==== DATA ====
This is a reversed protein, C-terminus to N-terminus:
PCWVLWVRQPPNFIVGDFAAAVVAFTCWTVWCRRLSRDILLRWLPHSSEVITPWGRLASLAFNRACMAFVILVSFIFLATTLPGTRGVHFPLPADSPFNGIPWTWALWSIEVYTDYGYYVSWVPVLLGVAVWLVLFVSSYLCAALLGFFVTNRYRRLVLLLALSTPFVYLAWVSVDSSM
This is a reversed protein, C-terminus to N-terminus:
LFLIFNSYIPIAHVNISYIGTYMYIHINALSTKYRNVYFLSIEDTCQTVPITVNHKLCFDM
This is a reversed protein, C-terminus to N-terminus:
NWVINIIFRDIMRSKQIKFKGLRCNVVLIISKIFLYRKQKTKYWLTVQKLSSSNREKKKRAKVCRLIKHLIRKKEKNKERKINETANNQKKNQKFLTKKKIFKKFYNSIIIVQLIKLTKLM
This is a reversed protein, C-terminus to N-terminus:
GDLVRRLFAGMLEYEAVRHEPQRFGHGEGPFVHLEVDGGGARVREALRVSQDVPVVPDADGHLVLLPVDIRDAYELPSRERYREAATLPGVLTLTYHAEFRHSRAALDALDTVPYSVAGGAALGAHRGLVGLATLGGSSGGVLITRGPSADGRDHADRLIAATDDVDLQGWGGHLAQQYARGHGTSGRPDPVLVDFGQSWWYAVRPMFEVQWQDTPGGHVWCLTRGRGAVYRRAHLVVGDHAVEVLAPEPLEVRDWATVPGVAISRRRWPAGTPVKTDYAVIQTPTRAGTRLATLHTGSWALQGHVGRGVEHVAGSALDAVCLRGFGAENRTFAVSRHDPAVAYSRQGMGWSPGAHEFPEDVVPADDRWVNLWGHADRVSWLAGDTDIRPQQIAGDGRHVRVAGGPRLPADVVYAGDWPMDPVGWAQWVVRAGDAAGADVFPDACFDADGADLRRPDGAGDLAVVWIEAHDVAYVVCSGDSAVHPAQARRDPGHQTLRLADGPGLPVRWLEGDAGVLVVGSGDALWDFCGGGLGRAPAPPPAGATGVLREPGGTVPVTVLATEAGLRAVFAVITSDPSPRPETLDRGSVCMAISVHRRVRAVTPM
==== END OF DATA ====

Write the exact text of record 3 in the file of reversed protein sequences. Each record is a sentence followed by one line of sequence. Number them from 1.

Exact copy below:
This is a reversed protein, C-terminus to N-terminus:
NWVINIIFRDIMRSKQIKFKGLRCNVVLIISKIFLYRKQKTKYWLTVQKLSSSNREKKKRAKVCRLIKHLIRKKEKNKERKINETANNQKKNQKFLTKKKIFKKFYNSIIIVQLIKLTKLM